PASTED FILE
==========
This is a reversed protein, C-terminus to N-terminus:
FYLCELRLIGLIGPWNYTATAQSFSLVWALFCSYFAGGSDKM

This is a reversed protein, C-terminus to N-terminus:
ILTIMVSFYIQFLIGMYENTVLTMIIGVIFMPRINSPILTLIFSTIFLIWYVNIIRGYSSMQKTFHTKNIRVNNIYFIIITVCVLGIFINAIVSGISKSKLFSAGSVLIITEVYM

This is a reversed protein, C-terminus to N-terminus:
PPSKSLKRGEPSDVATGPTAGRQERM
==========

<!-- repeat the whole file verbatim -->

This is a reversed protein, C-terminus to N-terminus:
FYLCELRLIGLIGPWNYTATAQSFSLVWALFCSYFAGGSDKM

This is a reversed protein, C-terminus to N-terminus:
ILTIMVSFYIQFLIGMYENTVLTMIIGVIFMPRINSPILTLIFSTIFLIWYVNIIRGYSSMQKTFHTKNIRVNNIYFIIITVCVLGIFINAIVSGISKSKLFSAGSVLIITEVYM

This is a reversed protein, C-terminus to N-terminus:
PPSKSLKRGEPSDVATGPTAGRQERM